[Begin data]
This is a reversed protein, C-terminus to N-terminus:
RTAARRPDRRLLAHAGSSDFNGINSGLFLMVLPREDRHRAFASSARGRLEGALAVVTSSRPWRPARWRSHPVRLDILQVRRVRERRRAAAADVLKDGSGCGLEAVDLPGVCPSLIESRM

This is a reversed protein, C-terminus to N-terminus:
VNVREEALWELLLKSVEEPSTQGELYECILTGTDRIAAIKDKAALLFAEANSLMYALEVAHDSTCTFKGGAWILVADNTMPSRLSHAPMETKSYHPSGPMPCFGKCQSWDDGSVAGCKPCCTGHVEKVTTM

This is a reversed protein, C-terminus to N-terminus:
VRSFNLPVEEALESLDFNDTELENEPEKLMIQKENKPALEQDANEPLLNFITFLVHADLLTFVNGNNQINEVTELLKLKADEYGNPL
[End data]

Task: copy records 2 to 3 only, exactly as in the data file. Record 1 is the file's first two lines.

This is a reversed protein, C-terminus to N-terminus:
VNVREEALWELLLKSVEEPSTQGELYECILTGTDRIAAIKDKAALLFAEANSLMYALEVAHDSTCTFKGGAWILVADNTMPSRLSHAPMETKSYHPSGPMPCFGKCQSWDDGSVAGCKPCCTGHVEKVTTM

This is a reversed protein, C-terminus to N-terminus:
VRSFNLPVEEALESLDFNDTELENEPEKLMIQKENKPALEQDANEPLLNFITFLVHADLLTFVNGNNQINEVTELLKLKADEYGNPL